Are You Spilling Your Guts?

pose_plankIn most of my public yoga classes I am working with the students on integrating their core line muscles to produce a strong plank and vinyasa flow. I see yoga practitioners coming onto their mat and moving their body in various positions and poses. Core engagement is crucial to creating a safe space to practice from, and from this safe space you create a strong foundation to build your practice. Otherwise you are just spilling your guts and stressing your back and shoulders.

When I first starting practicing yoga, I began with the Stationary Sequence at Empowered Yoga in Wilmington, De. It wasn’t long before I found myself, prematurely, in a heated vinyasa class, spilling my guts. I had no upper body strength, and no real sense of the core line, or how to engage it. I was simply flinging my body into various shapes and postures. At 190lbs, it was definitely a work out, not to mention the heat and humidity that made me feel like I was melting on my mat. I was lucky I didn’t injure myself from lack of strength and stability.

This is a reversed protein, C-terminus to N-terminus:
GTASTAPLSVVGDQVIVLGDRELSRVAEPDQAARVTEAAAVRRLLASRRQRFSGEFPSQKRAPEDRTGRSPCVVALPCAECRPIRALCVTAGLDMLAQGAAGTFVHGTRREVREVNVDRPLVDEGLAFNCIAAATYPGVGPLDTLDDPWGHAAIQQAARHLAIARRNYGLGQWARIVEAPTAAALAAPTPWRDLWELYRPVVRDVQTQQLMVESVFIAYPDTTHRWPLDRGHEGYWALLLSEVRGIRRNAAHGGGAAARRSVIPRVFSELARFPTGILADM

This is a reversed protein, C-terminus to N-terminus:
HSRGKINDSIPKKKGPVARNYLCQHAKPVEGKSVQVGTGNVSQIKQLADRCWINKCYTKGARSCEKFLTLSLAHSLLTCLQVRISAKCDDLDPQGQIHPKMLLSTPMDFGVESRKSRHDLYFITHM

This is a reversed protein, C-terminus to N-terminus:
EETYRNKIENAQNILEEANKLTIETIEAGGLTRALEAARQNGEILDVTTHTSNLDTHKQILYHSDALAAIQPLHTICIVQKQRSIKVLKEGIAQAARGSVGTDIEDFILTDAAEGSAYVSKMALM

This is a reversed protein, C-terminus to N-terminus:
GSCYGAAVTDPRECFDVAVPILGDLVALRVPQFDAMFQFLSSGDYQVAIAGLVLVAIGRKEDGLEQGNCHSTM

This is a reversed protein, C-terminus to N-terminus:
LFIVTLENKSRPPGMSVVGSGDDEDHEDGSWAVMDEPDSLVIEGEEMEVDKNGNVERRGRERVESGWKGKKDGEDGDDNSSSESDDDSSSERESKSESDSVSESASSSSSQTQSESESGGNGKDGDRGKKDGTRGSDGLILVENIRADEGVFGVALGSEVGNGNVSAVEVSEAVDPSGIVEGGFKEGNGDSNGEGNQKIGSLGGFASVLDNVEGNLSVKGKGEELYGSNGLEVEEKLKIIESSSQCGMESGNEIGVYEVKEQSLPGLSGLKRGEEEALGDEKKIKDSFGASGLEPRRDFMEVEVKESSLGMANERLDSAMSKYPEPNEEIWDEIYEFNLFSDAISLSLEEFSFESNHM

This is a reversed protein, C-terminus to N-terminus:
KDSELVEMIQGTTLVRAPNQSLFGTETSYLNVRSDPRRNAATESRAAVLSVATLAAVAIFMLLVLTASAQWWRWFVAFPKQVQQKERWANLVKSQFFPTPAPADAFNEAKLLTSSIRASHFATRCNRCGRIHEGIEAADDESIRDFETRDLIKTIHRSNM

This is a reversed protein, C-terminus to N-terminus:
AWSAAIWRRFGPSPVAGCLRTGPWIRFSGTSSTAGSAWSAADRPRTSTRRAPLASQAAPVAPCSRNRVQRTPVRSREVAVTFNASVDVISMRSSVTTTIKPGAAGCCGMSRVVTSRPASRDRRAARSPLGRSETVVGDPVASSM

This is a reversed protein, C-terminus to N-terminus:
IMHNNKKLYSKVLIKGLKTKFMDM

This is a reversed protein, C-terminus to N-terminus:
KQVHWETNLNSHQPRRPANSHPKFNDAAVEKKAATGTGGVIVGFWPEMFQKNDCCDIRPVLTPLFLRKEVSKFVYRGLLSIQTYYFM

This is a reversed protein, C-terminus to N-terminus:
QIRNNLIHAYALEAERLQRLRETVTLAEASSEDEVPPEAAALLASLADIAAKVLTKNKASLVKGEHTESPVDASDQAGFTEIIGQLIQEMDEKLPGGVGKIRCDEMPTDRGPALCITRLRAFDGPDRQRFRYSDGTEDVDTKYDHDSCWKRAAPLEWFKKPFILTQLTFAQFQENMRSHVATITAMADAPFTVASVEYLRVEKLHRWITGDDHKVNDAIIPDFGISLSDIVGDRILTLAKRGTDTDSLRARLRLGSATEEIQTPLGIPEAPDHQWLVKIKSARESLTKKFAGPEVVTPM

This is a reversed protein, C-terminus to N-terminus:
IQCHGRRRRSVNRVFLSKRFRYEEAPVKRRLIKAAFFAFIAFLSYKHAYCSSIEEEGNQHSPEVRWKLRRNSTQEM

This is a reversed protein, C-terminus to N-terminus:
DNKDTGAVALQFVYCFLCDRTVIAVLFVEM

As I incorporate some vinyasa into the lunch time sequences I teach, I am seeing this more. I have stepped off of the mat, and adjusting more, walking around the room to assist folks with alignment, to give specific verbal cues in the ear. Once the student has awareness of the feet, they are able to engage muscle and feel the kinetic chain of energy flowing up the body, no matter what pose it is. It took me about three years to fully wake up my feet and toes, and I’m still working on the baby toe. Yes, that annoying soreness and cramping of the feet goes away the more you practice.

Some tips from my practice to build a strong plank.

  • Press the heels back
  • Feel the back of the knees lifting
  • Engage the quads and glutes
  • Keep hips lifted in alignment with joints
  • Brace the abdominal muscles
  • Notice expansion/lifting through the chest
  • Shoulders over wrists
  • Biceps forward
  • Elbows straight
  • Heels of the hands press
  • Feel all points of hands and fingers
  • Engage the thumbs and forefingers
  • Feel the neck lengthen out from the shoulders
  • Crown of the head extends forward
  • Eyes gazing at the mat
  • Have another set of eyes check your alignment
  • Use a mirror

When the plank is solid and strong, then you can consider moving through chataranga to up-dog safely. That will be another post, as people lose the core engagement when transitioning.

For more on this, contact me for live online instruction.

Namaste- char


— Posted on January 25, 2016 at 6:05 am